Back in the 1800’s there were seven farmers who accused 15 women of being witches. They had a town trial and decided to burn these supposed witches at the stake. They were burned, then buried six feet under.
Before the witches were burned they put hexes on all of the farmers who had accused them, and ten months later they all died of a strange disease.
The farmers were buried ten feet away from the witches, who were buried outside of the cemetery. Supposedly when you drive down Whipporwill Valley Road today (which is still a dirt road), you will feel 15 bumps under your wheels, and on the way back you will feel 7 bumps. We all know what or who those bumps are supposed to be.
The really scary part of Whipporwill Valley Road is the fact that when you drive down the road there is a truck that appears out of nowhere and they will try to corner you. The people are dressed in KKK robes. This, my friend, is the truth. I experienced it myself in 1992 and that was the last time I went down Whipporwill Valley Road. –Moonbaby
The Cooper Road Phenomenon
Cooper Road is also situated in Middletown not far from Whipporwill. Down along this road asphalt pavement ends leading off to a bumpy dirt and gravel road. Surrounding this area are various farms and dense forestland. The farms date back to when most of Middletown was rural farmland.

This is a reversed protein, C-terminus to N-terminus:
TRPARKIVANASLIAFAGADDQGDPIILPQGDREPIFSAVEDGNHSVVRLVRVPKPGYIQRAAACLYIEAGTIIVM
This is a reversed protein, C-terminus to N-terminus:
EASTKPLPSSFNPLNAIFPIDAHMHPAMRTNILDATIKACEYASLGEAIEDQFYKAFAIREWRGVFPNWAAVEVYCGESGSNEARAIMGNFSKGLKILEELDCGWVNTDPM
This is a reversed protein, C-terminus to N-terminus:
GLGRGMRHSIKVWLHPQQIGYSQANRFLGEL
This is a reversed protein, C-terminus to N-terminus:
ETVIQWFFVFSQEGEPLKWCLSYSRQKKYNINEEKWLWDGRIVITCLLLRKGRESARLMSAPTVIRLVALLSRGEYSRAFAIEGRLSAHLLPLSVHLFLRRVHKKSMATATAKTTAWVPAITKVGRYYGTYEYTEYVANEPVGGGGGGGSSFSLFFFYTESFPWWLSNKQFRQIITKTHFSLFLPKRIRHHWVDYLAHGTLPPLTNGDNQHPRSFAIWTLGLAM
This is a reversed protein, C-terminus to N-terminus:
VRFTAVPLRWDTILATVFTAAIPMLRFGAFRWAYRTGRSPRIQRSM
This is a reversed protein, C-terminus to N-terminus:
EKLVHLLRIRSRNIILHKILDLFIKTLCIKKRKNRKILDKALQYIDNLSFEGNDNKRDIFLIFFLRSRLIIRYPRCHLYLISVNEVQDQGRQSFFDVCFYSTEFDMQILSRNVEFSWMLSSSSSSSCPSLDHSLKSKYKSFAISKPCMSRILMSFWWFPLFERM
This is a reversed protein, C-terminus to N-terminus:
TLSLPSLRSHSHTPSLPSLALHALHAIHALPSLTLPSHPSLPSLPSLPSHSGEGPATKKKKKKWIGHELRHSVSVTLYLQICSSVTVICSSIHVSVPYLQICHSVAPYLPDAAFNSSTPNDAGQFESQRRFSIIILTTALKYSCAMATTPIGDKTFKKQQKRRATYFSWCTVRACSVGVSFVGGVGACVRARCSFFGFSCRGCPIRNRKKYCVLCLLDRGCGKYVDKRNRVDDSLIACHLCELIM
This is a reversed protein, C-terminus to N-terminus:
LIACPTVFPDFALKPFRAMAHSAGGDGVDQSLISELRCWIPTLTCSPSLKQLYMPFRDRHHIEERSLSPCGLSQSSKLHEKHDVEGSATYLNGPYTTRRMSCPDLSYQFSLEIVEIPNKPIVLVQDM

The ghost story involving Cooper Road dates back to this time period. As the story goes, following an affair with a neighboring farmer, a farm wife gave birth to a child, dying in the process. Her husband, enraged at her infidelity and saddened by her untimely death, hated the child both for it’s bastard heritage and the death of his wife. A few months after her death, the husband killed the infant and threw its body into a local river in the Cooper Valley.
Many Middletown residents swear to the fact that during the night a car parked and turned off on the bridge over the river will be pushed across away from the river’s water. These residents will also swear that it is the ghost of the dead infant pushing them away from its watery grave. While it has become a right of passage for many Middletown teenagers to experience this phenomenon, accounts of this occurrence are not limited to the young. Teachers as well as older members of the community can also account for the mysterious ghost infant pushing them to safety. –Nina